Note: According to an article in the July 8 edition of the Denver Business Journal, a decision by the Colorado Home Builder’s Association (CAHB) on July 3rd to support the Governor’s draft compromise legislation led to the resignation of several CAHB lobbyists as well as multiple board members. This further demonstrates the difficulties and divisiveness of the issue.

Observers wonder if Congressman Polis’s strategies will backfire on him. The oil and gas industry, backed by the business community, is furious with him. If he pushes the Governor too far he could harm his standing with his fellow Democrats at the state level. And if he doesn’t go far enough his environmentalist allies could become disenchanted.

NATION
Gas Tax Funding Could Be Delayed: Transportation Secretary Anthony Foxx has written all the state DOTs (departments of transportation) to warn them that it will have to delay highway funding reimbursements if Congress doesn’t act to shore up the Highway Trust Fund (HTF), soon. A federal tax on gasoline and other fuels is the primary revenue source for the HTF.

The fund has suffered because the per gallon tax hasn’t been increased since 1993 and vehicles have become more efficient. “The situation remains dire,” Foxx wrote in a June 19 letter that came about six weeks after states were first formally warned of an impending shortfall in the trust fund’s highway account. The trust fund cannot run a deficit thanks to the Antideficiency Act, so DOT is left with few options as the balance continues to fall. There is no consensus in Washington DC as to how to deal with the HTF. As of this writing, it will expire in 23 days unless Congress does something.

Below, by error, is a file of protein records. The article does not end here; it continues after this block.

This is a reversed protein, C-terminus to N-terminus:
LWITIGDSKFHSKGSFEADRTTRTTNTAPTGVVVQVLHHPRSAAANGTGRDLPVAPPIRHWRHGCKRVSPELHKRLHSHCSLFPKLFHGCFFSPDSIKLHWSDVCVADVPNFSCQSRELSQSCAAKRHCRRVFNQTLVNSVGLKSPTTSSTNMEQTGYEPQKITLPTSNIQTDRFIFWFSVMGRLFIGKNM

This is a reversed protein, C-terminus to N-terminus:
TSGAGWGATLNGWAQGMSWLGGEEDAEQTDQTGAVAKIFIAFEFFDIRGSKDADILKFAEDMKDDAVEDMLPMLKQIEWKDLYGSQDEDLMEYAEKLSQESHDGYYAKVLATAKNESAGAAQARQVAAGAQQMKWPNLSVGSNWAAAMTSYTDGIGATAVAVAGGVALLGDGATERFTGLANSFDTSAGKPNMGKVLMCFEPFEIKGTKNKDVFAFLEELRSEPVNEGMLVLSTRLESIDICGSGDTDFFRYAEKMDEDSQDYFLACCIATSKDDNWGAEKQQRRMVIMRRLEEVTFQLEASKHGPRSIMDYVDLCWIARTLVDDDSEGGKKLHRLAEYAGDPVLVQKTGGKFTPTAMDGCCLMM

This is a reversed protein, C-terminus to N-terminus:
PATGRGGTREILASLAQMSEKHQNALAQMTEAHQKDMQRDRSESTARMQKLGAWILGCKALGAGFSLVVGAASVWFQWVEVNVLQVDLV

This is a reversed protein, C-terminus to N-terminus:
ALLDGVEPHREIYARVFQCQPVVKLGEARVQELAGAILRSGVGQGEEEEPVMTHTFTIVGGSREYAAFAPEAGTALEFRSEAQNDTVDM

FHA Confirms 203k Loans OK for Mitigation: On June 24, the FHA responded to a request from NAR and other groups, regarding the use of the 203k rehabilitation/renovation loan program for flood mitigation.  In the letter, dated February 6, 2014, NAR and the coalition asked FHA to confirm the eligibility of the Federal Housing Administration’s FHA Section 203k program for the rehabilitation of homes that have not been damaged in a flood, but are at risk of damage from future flood events.  The 203k has been used in flooded areas to rebuild homes, and the coalition wanted assurance that the program could be used for mitigation prior to a disaster.

In its response, FHA confirms that, “the mitigation of flood risk to an existing home either through relocation or elevation of the existing structure is permitted by the 203k program.”  While the program has required the retention of the existing mortgage, following Superstorm Sandy, “FHA issued a waiver of the requirement that the existing foundation remain in place for eligibility under the 203k program through Mortgagee Letter 2013-36 for homes where the current foundation would not meet flood elevation requirement, local codes or FEMA requirements.”

NAR Pushes for Rural Credit Availability: NAR recently submitted a statement to the House Agriculture Subcommittee on Livestock, Rural Development, and Credit for a hearing entitled, “A Review of Credit Availability in Rural America.”  In the statement, NAR stressed the importance of access to credit for all homebuyers, and described the specific challenges for rural communities.